In the previous blog post I used libvirt and KVM in my lab environment to simulate a transient disk failure and how to recover from it. This post takes this example a step further: I am simulating another disk failure, but this time won’t pretend I can fix the issue and put it back. In other words, I simulate the effect of the disk_repair_time hitting zero.
Most of what I am covering here is an (more...)
For quite some time we have been treated nicely by ASM when it comes to transient disk failures. Since 11.1 (if memory serves me right), transient failures won’t cause an ASM disk to be dropped immediately. This is good, because it can potentially save a lot of time! When a disk is dropped from an ASM disk, a rebalance operation is unavoidable. And there is more than a chance of another one following it, (more...)
Does this question sound familiar? “We are running the exact same workload in UAT as we do in production, but it behaves completely different. Can you help?”
If it does, then you might find the following post useful, provided you are appropriately licensed to use this feature anyway. I have been working on AWR data for a long time, and one of the best ways to do so according to David Kurtz and others, (more...)
RDA, or the Remote Diagnostics Agent, has been around for a little while. Over the time, and with the growing number of Oracle’s acquisitions it has become, shall we say, a little more difficult to handle. It appears to me as if every one of them will have its diagnostics handled by RDA making it hard to focus on something specific, like for example the database.
I won’t go into very detail of the Remote (more...)
Some time ago I wrote a post about using OSWatcher for system analysis. Neil Chandler (@ChandlerDBA) rightfully pointed out that although OSWatcher was cool, TFA was the way to go. TFA can include OSWatcher, but more importantly it adds a lot of value over and above what OSWatcher does.
I guess it depends on what you want to do-I still think that OSWatcher is a good starting point and enough for most problems on single (more...)
I have already written about the use of Connection Manager 11.2 to govern access to a database. While researching this piece I have updated the original post so that it’s relevant for 12c as well.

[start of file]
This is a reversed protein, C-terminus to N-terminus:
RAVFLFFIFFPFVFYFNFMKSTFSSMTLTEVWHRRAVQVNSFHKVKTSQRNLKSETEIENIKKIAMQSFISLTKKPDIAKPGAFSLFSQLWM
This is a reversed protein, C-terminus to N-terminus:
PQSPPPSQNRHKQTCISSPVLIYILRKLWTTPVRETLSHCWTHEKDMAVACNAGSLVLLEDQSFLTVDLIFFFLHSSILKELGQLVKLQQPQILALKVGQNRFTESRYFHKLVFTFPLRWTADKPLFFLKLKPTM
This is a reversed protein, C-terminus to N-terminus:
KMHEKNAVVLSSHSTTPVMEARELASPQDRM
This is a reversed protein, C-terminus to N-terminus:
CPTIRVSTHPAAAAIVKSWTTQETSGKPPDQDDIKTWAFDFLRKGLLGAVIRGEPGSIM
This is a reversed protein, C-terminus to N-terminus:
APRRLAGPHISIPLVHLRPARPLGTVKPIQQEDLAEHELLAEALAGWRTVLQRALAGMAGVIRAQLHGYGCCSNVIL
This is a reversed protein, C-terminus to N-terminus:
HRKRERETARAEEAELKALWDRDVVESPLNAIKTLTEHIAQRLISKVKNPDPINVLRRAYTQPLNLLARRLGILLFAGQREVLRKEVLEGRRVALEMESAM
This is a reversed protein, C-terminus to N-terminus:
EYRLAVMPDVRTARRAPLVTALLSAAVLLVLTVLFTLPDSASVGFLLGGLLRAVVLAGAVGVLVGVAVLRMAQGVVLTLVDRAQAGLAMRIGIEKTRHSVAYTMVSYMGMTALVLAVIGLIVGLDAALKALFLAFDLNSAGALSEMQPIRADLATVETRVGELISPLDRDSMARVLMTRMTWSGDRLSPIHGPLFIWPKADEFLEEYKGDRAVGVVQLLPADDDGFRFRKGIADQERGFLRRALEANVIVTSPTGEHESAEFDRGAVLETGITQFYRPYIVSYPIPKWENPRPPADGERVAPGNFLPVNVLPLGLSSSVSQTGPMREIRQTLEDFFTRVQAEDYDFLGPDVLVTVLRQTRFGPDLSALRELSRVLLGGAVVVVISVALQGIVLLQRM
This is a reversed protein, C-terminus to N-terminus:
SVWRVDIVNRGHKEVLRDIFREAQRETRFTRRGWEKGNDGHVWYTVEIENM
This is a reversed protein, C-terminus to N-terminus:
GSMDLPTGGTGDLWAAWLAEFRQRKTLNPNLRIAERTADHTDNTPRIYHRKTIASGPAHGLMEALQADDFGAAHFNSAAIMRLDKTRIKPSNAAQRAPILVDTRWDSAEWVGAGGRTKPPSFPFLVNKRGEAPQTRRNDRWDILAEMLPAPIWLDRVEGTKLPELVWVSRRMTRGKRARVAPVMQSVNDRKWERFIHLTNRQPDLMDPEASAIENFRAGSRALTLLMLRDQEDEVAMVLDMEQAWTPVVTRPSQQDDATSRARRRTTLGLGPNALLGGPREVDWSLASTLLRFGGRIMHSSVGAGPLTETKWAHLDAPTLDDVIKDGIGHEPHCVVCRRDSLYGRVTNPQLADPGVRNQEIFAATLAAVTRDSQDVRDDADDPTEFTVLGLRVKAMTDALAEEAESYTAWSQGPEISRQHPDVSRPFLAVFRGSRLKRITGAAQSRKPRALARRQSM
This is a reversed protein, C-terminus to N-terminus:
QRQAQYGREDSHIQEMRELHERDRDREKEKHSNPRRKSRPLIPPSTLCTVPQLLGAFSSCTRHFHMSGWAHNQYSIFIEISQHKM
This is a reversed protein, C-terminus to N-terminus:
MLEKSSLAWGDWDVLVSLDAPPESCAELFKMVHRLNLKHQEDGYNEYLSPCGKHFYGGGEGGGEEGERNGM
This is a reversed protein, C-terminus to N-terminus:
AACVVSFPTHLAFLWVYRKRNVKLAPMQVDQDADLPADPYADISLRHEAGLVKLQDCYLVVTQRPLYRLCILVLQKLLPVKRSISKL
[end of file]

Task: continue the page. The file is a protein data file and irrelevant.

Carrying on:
Although the idea of using Connection Manager is tempting, the obvious first question is about high availability of the process. After all, if the gatekeeper to your database environment fails, you are effectively closed for business. One option would (more...)
In the first part of this little series I explained how a missing (default) tablespace in a PDB can have an impact when opening it. In this instalment I’ll add another common cause for PDBs not opening in read-write mode: different patch levels between the PDB to be plugged in and the CDB.
Assume for a moment that you upgraded Oracle binaries from 18.104.22.168.5 to 22.214.171.124.160419. (more...)
Container Databases have been an area that I have researched intensively over the past years. With this post (and hopefully some others that follow) I would like to demonstrate some of the new situations the DBA might be confronted with. Please don’t use this post to give the new 12c architecture a hard time: standardised deployments (which I love) help you a lot. Not only do your DBA scripts work reliably everywhere, but the error condition (more...)
I have written about the importance of automation in previous posts, and this one is following the same line. This time I wanted to test and document my experience with “golden database templates”. Wy? Because most DBAs will appreciate that there are more interesting things to do than to run “create database” scripts all day, so why not automate the process? For quite some time DBCA, or the Database Creation Assistant offers you the option (more...)
OSWatcher is a superb tool that gathers information about your system in the background and stores it in an (optionally compressed) archive directory. As an Oracle DBA I like the analogy with statspack: you make the tool available on the host in a location with – very important – enough available disk space and then start it. Most users add it to the startup mechanism their O/S uses- SysV init, upstart, or systemd for example (more...)